The principal cystic lesions affecting the eyelid in humans are:

• Epidermoid cysts (present at birth)

• Epidermal inclusion cysts (acquired but otherwise identical to epidermoid cysts)

• Dermoid cysts (which include adnexal structures)

• Sweat gland cysts.

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Figure 7.11
Epithelial inclusion cyst and dermoid cyst. (A) Low magnification photomicrograph showing an epithelial inclusion cyst in the dermis of the eyelid. The circular cyst is lined by stratified squamous epithelium and filled with keratin. (B) Higher magnification showing the epithelium and the keratin deposited in the cyst center. (C,D) Photomicrographs showing a dermoid cyst (*), its lining and differentiated sebaceous glands (arrowhead) and hair follicles (arrow).

Cutaneous sebaceous adenoma/epithelioma (Fig. 7.12)

• These are benign tumors of sebaceous glands occurring commonly in dogs, which are also recognized in cats

• Adenoma is a very common periocular tumor and is largely made up of fully differentiated sebaceous glandular tissue

▪ Some pathologists make a distinction between sebaceous adenoma and sebaceous hyperplasia based on the orientation of the secretory tissue around the duct. If the duct is appropriately positioned it is typical of hyperplasia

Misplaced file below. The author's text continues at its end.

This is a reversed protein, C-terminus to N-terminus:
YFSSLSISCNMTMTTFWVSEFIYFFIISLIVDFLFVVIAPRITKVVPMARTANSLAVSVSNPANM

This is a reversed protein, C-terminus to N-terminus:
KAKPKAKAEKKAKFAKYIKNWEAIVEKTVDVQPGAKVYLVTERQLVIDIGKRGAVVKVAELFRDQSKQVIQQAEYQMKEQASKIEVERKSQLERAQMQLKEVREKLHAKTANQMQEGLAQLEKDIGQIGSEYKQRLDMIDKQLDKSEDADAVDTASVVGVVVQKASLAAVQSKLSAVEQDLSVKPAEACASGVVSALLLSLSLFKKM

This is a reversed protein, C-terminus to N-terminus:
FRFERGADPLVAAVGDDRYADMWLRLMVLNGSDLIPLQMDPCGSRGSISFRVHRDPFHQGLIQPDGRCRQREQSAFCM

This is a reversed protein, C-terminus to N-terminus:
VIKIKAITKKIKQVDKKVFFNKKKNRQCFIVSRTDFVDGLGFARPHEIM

▪ Sebaceous adenoma is frequently exophytic, or even papillary, in appearance, often with central cavitation

• Surrounding lipogranulomatous inflammation may accompany both tumor types.

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Figure 7.12
Sebaceous adenoma. (A,B) Low magnification photomicrographs of this exophytic neoplasm showing solid (A) and cystic (B) forms.

Canine trichoblastoma (basal cell tumor) (Fig. 7.13)

• Trichoblastoma is a common benign tumor occurring on the head and neck of dogs

• The tumor replaces tissue of the dermis with a distinct loose cellular stroma, and cords, ribbons or nests of poorly-differentiated epithelium reminiscent of hair bulb epithelium.

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Figure 7.13